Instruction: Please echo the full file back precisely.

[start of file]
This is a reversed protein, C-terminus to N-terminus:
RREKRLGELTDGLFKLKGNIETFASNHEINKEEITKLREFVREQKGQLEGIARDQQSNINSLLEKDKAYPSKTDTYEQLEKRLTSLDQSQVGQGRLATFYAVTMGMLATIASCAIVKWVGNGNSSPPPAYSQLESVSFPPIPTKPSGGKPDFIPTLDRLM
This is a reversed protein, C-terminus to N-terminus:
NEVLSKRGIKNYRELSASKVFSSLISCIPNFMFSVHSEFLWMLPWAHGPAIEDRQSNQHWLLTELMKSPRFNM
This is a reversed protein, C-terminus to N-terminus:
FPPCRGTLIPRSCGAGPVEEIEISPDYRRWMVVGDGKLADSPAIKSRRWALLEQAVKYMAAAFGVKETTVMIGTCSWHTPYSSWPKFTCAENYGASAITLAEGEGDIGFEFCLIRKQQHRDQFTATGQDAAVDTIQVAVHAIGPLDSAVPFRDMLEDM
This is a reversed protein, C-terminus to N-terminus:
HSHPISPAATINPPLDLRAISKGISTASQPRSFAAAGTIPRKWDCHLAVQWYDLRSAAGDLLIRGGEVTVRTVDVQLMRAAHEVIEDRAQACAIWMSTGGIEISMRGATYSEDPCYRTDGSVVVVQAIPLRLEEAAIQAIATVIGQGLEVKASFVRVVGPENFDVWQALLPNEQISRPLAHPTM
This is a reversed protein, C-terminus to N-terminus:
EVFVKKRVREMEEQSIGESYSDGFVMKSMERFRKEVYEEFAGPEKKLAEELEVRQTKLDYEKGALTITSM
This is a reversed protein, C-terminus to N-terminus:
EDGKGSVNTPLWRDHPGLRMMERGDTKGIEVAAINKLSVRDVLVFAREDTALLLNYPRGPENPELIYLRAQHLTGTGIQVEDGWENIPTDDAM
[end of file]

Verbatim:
This is a reversed protein, C-terminus to N-terminus:
RREKRLGELTDGLFKLKGNIETFASNHEINKEEITKLREFVREQKGQLEGIARDQQSNINSLLEKDKAYPSKTDTYEQLEKRLTSLDQSQVGQGRLATFYAVTMGMLATIASCAIVKWVGNGNSSPPPAYSQLESVSFPPIPTKPSGGKPDFIPTLDRLM
This is a reversed protein, C-terminus to N-terminus:
NEVLSKRGIKNYRELSASKVFSSLISCIPNFMFSVHSEFLWMLPWAHGPAIEDRQSNQHWLLTELMKSPRFNM
This is a reversed protein, C-terminus to N-terminus:
FPPCRGTLIPRSCGAGPVEEIEISPDYRRWMVVGDGKLADSPAIKSRRWALLEQAVKYMAAAFGVKETTVMIGTCSWHTPYSSWPKFTCAENYGASAITLAEGEGDIGFEFCLIRKQQHRDQFTATGQDAAVDTIQVAVHAIGPLDSAVPFRDMLEDM
This is a reversed protein, C-terminus to N-terminus:
HSHPISPAATINPPLDLRAISKGISTASQPRSFAAAGTIPRKWDCHLAVQWYDLRSAAGDLLIRGGEVTVRTVDVQLMRAAHEVIEDRAQACAIWMSTGGIEISMRGATYSEDPCYRTDGSVVVVQAIPLRLEEAAIQAIATVIGQGLEVKASFVRVVGPENFDVWQALLPNEQISRPLAHPTM
This is a reversed protein, C-terminus to N-terminus:
EVFVKKRVREMEEQSIGESYSDGFVMKSMERFRKEVYEEFAGPEKKLAEELEVRQTKLDYEKGALTITSM
This is a reversed protein, C-terminus to N-terminus:
EDGKGSVNTPLWRDHPGLRMMERGDTKGIEVAAINKLSVRDVLVFAREDTALLLNYPRGPENPELIYLRAQHLTGTGIQVEDGWENIPTDDAM